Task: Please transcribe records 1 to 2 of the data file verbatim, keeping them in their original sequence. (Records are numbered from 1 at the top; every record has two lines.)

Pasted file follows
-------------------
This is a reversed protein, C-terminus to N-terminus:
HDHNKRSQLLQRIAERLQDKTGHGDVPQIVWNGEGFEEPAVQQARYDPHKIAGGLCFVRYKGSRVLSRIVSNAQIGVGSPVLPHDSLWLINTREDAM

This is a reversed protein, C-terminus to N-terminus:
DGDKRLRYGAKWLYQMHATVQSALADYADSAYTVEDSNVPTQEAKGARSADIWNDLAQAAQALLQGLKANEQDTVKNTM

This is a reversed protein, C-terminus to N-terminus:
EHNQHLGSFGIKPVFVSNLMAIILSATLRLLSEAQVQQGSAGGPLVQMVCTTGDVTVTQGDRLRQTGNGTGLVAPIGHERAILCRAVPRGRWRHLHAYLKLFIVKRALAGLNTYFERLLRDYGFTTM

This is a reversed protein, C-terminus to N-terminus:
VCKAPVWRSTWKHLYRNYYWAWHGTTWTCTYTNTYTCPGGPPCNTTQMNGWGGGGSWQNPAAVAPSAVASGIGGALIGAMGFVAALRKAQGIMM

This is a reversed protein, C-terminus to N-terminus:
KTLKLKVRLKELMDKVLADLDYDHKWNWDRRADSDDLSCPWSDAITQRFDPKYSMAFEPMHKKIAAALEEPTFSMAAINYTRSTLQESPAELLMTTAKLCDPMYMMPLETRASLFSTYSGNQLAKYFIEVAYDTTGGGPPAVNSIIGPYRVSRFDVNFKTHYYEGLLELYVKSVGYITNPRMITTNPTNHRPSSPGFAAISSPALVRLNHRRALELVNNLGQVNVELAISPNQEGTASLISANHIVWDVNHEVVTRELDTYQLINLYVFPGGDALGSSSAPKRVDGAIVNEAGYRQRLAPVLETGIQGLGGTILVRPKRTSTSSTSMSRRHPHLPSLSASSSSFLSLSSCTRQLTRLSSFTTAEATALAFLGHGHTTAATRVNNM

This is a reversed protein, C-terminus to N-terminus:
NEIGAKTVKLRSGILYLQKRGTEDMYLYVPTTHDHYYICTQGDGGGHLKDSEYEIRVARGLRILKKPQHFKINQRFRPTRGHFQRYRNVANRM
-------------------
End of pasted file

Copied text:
This is a reversed protein, C-terminus to N-terminus:
HDHNKRSQLLQRIAERLQDKTGHGDVPQIVWNGEGFEEPAVQQARYDPHKIAGGLCFVRYKGSRVLSRIVSNAQIGVGSPVLPHDSLWLINTREDAM

This is a reversed protein, C-terminus to N-terminus:
DGDKRLRYGAKWLYQMHATVQSALADYADSAYTVEDSNVPTQEAKGARSADIWNDLAQAAQALLQGLKANEQDTVKNTM